By 7 a.m. the snow stopped. We went through the morning rituals of breakfast and packing. I couldn’t get the frozen laces of my boots tied, so I left them loose. My pack belt refused to engage, frustrating me nearly to tears. Every tiny task took full concentration and super-human effort. Exhaustion overtook us. We surrendered. We had reached the end of our trip up the mountain.
A mix of relief and disappointment took hold as we descended. Relief to end the ordeal, disappointment that we fell short of our goal. But with every step down the mountain, I felt dramatically more like a human being. As we lost altitude, my head became clearer, and my energy came back. By the time we reached base camp we were laughing and joking. What took us just a few hours to descend, had taken two days to climb.
Friends ask if will I try mountaineering again. In the tent, high on the mountain, I swore that once was enough. In the days following the climb, when my sunburned lips felt like they were going to fall off, I said never again. But time has sweetened the memories, and the toenail I lost on the way down has almost grown back. I liked seeing what my body could do when pushed, and I’m sure I’ll push it again.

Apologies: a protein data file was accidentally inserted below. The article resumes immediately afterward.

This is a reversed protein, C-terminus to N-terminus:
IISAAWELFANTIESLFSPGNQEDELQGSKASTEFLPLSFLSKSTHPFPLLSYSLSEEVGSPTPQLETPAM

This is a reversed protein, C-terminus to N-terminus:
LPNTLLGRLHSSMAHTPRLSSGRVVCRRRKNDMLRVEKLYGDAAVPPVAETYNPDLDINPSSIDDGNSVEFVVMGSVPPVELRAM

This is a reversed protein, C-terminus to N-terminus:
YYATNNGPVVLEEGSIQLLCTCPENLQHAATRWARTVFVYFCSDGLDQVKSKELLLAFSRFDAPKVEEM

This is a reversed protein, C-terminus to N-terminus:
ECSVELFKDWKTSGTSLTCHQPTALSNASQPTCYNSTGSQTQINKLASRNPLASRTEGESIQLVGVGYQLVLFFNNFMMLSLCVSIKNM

And I can definitely say the trip changed my life. When we returned home, Mike and I decided we made such good climbing partners, we should make a lifetime commitment of adventuring together. We’re getting married this summer.
Berne Broudy and Mike Donohue will show slides of their trip and recount the unprintable stories at UVM’s Billings Auditorium on February 24 at 7 p.m. For more information call 802-434-5074.
Where to go to learn mountaineering skills:
When you choose an organization to take you into the field and teach you skills, or to take you on a trip, remember you are putting your life in the instructor’s hands. “I’m always surprised how little people ask when really, their life is at stake,” remarks Robert Serpico, climber, instructor, and Climb High Events Coordinator. “Ask any guide service you are considering about their record of accidents and injuries. If the guide or service is not willing to discuss  it, perhaps it’s an indicator you should look further,” advises Robert.
Other questions to ask: Are the guides American Mountaineering Guide Association (AMGA) certified? Do they have insurance? How long have they been climbing and guiding? Also, make sure the organization you choose has any necessary land-use permits for the trip you are considering.
Local outfits that provide expert instruction include:
International Mountaineering Equipment
Adirondack Rock and River Guide Service
Green Mountain Guides Climbing School
EMS Climbing School